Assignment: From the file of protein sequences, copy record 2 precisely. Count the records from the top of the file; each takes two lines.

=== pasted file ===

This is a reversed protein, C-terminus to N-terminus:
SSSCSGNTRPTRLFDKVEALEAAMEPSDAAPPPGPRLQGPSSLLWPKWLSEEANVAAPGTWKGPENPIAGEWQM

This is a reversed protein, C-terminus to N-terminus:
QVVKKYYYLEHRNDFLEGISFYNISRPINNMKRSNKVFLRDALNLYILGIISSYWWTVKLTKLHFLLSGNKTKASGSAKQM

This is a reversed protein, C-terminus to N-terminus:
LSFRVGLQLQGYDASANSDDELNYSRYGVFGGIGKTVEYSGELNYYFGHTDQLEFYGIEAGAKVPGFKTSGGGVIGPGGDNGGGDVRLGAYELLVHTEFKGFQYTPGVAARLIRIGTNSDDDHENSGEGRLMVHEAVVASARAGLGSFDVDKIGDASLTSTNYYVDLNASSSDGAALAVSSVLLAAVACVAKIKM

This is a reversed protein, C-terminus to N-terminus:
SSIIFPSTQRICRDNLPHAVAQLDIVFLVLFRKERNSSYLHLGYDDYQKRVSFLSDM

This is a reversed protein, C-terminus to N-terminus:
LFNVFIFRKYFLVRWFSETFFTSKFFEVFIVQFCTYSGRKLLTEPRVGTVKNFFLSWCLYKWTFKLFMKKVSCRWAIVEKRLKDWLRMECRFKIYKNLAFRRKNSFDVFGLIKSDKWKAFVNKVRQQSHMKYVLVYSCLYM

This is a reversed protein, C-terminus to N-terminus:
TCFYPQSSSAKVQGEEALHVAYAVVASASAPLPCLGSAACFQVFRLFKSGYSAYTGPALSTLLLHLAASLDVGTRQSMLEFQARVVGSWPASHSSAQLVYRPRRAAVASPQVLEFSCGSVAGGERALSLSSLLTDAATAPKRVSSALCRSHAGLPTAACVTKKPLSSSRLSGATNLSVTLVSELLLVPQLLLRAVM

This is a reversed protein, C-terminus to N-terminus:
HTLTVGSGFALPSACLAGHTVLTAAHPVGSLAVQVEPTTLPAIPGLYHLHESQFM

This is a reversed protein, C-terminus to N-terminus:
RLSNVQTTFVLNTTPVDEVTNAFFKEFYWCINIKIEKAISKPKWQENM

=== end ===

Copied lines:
This is a reversed protein, C-terminus to N-terminus:
QVVKKYYYLEHRNDFLEGISFYNISRPINNMKRSNKVFLRDALNLYILGIISSYWWTVKLTKLHFLLSGNKTKASGSAKQM